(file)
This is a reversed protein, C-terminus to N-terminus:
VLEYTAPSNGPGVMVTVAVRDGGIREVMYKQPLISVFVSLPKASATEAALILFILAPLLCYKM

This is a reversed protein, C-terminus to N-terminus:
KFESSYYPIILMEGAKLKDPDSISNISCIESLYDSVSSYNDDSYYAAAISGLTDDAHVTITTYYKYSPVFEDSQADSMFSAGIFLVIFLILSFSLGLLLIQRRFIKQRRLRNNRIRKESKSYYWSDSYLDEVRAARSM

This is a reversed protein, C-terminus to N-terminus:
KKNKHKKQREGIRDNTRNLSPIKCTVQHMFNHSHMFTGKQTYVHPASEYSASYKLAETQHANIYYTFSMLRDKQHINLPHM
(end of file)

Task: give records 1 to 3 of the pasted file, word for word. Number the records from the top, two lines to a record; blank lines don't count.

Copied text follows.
This is a reversed protein, C-terminus to N-terminus:
VLEYTAPSNGPGVMVTVAVRDGGIREVMYKQPLISVFVSLPKASATEAALILFILAPLLCYKM

This is a reversed protein, C-terminus to N-terminus:
KFESSYYPIILMEGAKLKDPDSISNISCIESLYDSVSSYNDDSYYAAAISGLTDDAHVTITTYYKYSPVFEDSQADSMFSAGIFLVIFLILSFSLGLLLIQRRFIKQRRLRNNRIRKESKSYYWSDSYLDEVRAARSM

This is a reversed protein, C-terminus to N-terminus:
KKNKHKKQREGIRDNTRNLSPIKCTVQHMFNHSHMFTGKQTYVHPASEYSASYKLAETQHANIYYTFSMLRDKQHINLPHM